This article refers to the bushfires of 2019 and all that was lost. The images featured are of the aftermath of those fires.
Heroism comes in many forms and at times you least expect it. The summer of 2019 was something that no one could have predicted. Australia was on fire. Our wildlife became endangered, and many lost their homes. It was one place in particular that broke my heart to pieces when I discovered it had been obliterated by the raging fires.
Growing up I’d spent many insane adventures exploring the wild Blue Mountains with my father. We’d trekked a fair few times to some glorious places and explored in others that were quite precarious. Even so, the mountains, forests, crisp air, and silent moments were memories that I look upon fondly.
When I heard that many of the places that we had frequented had been burnt to ash, I felt a huge gap develop in my chest. It was painful but being a documentary photographer, I knew that I had to play my role and document the destruction that preceded the fires.
My father took me to a specific part of the Blue Mountains after the heroes of the SES (State Emergency Services), RFS (Rural Fire Service) and the Fire and Rescue Services had successfully put out the monstrous flames that threatened and destroyed homes and wildlife. I remember driving in silence as we took in our surroundings.
We slowly got out of the car and the stillness was incredibly eerie. Dead branches creaked in the wind, ash still falling from the sky. It was utterly apocalyptic. No birds, no sign of life anywhere. It was such a contrast from what we had grown to love over many years.
No, I hadn’t lived in the Blue Mountains growing up, but I had spent a substantial amount of time there with my family that it had become familiar like another home. I remember taking these photos and not being able to say a single word to my father. He filmed and I photographed both in complete silence.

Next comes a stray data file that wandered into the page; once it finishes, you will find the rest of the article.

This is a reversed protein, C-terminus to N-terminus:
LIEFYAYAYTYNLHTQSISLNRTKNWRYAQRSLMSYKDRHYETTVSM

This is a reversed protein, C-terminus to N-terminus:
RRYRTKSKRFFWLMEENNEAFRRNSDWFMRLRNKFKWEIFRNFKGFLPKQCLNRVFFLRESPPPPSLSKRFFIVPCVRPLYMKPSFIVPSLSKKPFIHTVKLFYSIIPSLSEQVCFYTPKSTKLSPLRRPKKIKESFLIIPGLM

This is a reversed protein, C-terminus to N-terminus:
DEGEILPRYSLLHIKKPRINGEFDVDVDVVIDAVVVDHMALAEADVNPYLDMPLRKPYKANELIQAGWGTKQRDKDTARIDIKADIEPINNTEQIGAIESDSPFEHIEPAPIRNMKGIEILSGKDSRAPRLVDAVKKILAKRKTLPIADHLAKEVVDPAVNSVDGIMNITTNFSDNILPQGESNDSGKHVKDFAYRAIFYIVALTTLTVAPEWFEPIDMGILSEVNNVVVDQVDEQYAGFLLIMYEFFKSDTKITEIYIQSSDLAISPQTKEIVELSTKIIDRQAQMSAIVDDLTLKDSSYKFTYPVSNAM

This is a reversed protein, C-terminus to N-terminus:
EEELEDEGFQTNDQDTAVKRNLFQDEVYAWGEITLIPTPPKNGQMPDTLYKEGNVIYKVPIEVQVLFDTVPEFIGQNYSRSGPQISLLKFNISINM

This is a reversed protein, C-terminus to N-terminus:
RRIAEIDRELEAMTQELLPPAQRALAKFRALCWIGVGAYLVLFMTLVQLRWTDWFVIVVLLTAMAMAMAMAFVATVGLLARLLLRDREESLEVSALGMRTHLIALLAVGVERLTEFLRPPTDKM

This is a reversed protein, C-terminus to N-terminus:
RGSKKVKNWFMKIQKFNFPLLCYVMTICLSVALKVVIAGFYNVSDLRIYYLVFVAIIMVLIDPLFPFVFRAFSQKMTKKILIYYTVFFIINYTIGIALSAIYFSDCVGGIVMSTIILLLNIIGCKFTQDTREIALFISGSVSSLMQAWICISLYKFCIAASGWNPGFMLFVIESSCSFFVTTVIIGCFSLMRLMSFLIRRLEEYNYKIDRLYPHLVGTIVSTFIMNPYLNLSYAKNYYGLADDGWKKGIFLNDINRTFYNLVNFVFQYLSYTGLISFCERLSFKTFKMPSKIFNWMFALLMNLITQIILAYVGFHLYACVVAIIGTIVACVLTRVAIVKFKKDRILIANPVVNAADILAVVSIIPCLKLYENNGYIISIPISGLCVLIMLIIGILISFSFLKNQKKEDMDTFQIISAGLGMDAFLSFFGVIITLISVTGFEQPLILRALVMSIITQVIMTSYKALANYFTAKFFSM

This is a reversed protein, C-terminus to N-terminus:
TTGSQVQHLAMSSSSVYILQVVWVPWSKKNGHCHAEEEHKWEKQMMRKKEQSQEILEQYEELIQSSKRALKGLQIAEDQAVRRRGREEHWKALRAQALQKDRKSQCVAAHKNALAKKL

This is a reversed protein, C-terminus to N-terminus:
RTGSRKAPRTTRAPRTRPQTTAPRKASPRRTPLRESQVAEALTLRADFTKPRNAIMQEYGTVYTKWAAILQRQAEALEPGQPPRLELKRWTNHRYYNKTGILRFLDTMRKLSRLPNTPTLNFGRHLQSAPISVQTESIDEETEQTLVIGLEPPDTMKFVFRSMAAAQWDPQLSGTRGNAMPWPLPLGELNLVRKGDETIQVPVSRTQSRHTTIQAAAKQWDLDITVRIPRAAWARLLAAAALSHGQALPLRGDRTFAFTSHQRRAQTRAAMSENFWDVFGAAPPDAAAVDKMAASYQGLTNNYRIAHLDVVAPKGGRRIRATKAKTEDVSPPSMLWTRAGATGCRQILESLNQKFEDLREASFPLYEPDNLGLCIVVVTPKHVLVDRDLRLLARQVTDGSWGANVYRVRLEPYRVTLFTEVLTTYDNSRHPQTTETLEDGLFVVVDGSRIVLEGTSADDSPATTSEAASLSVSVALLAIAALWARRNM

My father is a documentary filmmaker and I would frequently go with him to film and photograph and our adventures in the Blue Mountains were always in chase of something unexplained and mysterious. But this trip was entirely different.
I wish I could say it was peaceful, but it wasn’t. Instead, we were met with a foreboding scene. It was especially impactful when we came across the remains of someone’s home and van that had been consumed by the fire. Only a broken shell of them both were left.
Growing up in Greater Sydney meant that the Blue Mountains was a safe haven from the loud city. It was a place of solitude and where we went to reconnect with nature.
I remember a part of me always dreaded going home because it meant being exposed to crowds, traffic, and it always messed with my head. The smell of the mountains, the fresh and crisp air, replaced by truck fumes and smog.
The Blue Mountains was accessible and would always be the one to capture us in its mystery and utter beauty. The fires destroyed all that. It left an air of anguish, anger, and questions.
Where were the people who promised to protect us? Instead, we had volunteers and fire rescue doing what those in power had failed to do.
They fought a war with fire that summer, but they had won. It wasn’t something that we celebrated, but something we acknowledged and mourned.
We became grateful to those heroes whilst commemorating all that was lost. The bush is still recuperating to this day and it’s those moments that we find life amongst the dead trees that hope sparks once again and the feelings of my past return.